True Success or Temporary Success?

But Jews came from Antioch and Iconium, and having won over the crowds, they stoned Paul and dragged him out of the city, supposing him to be dead. Acts 14:19

Paul was a great leader, but there were times when it must have seemed that Paul had lost the race. After the stoning, Paul looked dead!

To any betting person, I am sure they would not have hurried to put their money on this opinionated disciple that lay only bruised by the stones made from the hard soil of Iconium jealousy. This would not be the last time that Paul would be rejected and cast out. He would soon face shipwrecks, vipers, hatred, cynicism, and angry mobs.

The Long Road to Success

In the end, he still said in 2 Timothy, with confidence, “I have fought the good fight, I have won the race!

It didn’t look that way. Not after he was dragged from Iconium anyway. But the story has not been half told. There is more to what Paul will do with his life. He will have ups and downs; he will face opponents and he will receive applause. Success is developed under favorable lighting and following winds. It is not a position you receive nor is it necessarily in a role you are given. If position is your definition of success, it will be short lived and hollow. Success is not a gift.

It is hard earned.

Brian Clay, the recent Olympic Gold medalist did not just win the gold at Beijing in ’08. He had to win at every level of competition. In the previous years leading up to Beijing, he had had to prevail time and time again. He triumphed when winds were favorable and when they were not. He performed when he felt at the top of his game and when he was nursing an injury or a strain, a sickness or a cold. And when the clock told him he failed, he had to win over the clock’s judgment of him. He had to be resilient and advance. He won on the track and he won in his heart.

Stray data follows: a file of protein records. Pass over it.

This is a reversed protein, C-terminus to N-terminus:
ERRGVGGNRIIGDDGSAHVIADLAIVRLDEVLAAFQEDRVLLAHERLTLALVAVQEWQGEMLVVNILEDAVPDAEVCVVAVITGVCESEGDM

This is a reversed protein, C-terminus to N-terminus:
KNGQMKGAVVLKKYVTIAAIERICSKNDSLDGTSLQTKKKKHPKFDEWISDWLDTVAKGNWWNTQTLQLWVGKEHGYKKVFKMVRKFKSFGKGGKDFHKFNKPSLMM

Successful families and successful marriages are not made from smooth rides. Successful ministries do not happen by taking Easy Street. Successful businesses don’t come by taking the circuitous route of putting others down or brown-nosing those who can give you a short cut to the top.

Only time will tell the true victors and those who truly succeeded … for true success comes only aftermany continuous successes.

You see, the words “success” and “successive” are closely related. True success comes only after: a successive amount of wins, successive times of resilience, successive defeats, several setbacks … and a successive amount of championship responses.

Faithful are the Wounds of a Friend

Recently, there have been several moments where I have felt the ache of Iconium stones and I have had the urge to retreat. But while doing my devotions, Paul reprimanded me as only a friend could do. He has been mentoring me for several years now.

My best friends are in the Bible, and so are yours. Like Paul, each of the characters in the Word of God have been assigned to tutor us in areas such as leadership, grace, time management and morality. They await our audience. As a leader, don’t skimp on your devotions. Make it one of the most important parts of your day.

Paul summarized with me this leadership essential. In essence, he said:

“You must stay the course and win … successively … and when you want to capitulate, you must not. They may stone you and hope that you are finally dead, but get back up. Resilience is the key to success. You’re not done yet!”

Each of us, along with Paul, must be able to say in the end, regardless of the set backs…

“I have fought the good fight, I have finished the course, I have kept the faith; in the future there is laid up for me the crown of righteousness …” (2 Tm. 4:7,8)

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